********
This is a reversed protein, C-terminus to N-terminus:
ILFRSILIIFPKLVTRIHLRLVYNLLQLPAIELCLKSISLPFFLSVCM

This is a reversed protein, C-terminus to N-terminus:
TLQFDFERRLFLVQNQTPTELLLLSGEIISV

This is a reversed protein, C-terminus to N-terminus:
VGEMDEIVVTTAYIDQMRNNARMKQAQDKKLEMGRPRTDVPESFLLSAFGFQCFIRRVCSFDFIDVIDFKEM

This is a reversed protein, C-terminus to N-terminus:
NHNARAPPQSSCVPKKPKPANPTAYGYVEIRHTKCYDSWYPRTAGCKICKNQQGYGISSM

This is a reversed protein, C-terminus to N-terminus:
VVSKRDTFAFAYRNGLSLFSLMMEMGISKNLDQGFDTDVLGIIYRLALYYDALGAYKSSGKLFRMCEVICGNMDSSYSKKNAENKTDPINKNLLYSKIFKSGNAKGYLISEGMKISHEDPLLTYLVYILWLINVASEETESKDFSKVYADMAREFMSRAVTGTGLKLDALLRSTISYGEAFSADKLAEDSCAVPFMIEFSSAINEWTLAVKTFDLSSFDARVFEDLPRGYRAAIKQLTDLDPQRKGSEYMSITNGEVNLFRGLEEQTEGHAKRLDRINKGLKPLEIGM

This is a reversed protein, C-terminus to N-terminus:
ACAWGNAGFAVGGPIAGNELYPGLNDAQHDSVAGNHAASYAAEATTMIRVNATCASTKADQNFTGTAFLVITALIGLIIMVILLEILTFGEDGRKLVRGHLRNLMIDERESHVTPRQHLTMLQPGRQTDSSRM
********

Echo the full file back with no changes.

This is a reversed protein, C-terminus to N-terminus:
ILFRSILIIFPKLVTRIHLRLVYNLLQLPAIELCLKSISLPFFLSVCM

This is a reversed protein, C-terminus to N-terminus:
TLQFDFERRLFLVQNQTPTELLLLSGEIISV

This is a reversed protein, C-terminus to N-terminus:
VGEMDEIVVTTAYIDQMRNNARMKQAQDKKLEMGRPRTDVPESFLLSAFGFQCFIRRVCSFDFIDVIDFKEM

This is a reversed protein, C-terminus to N-terminus:
NHNARAPPQSSCVPKKPKPANPTAYGYVEIRHTKCYDSWYPRTAGCKICKNQQGYGISSM

This is a reversed protein, C-terminus to N-terminus:
VVSKRDTFAFAYRNGLSLFSLMMEMGISKNLDQGFDTDVLGIIYRLALYYDALGAYKSSGKLFRMCEVICGNMDSSYSKKNAENKTDPINKNLLYSKIFKSGNAKGYLISEGMKISHEDPLLTYLVYILWLINVASEETESKDFSKVYADMAREFMSRAVTGTGLKLDALLRSTISYGEAFSADKLAEDSCAVPFMIEFSSAINEWTLAVKTFDLSSFDARVFEDLPRGYRAAIKQLTDLDPQRKGSEYMSITNGEVNLFRGLEEQTEGHAKRLDRINKGLKPLEIGM

This is a reversed protein, C-terminus to N-terminus:
ACAWGNAGFAVGGPIAGNELYPGLNDAQHDSVAGNHAASYAAEATTMIRVNATCASTKADQNFTGTAFLVITALIGLIIMVILLEILTFGEDGRKLVRGHLRNLMIDERESHVTPRQHLTMLQPGRQTDSSRM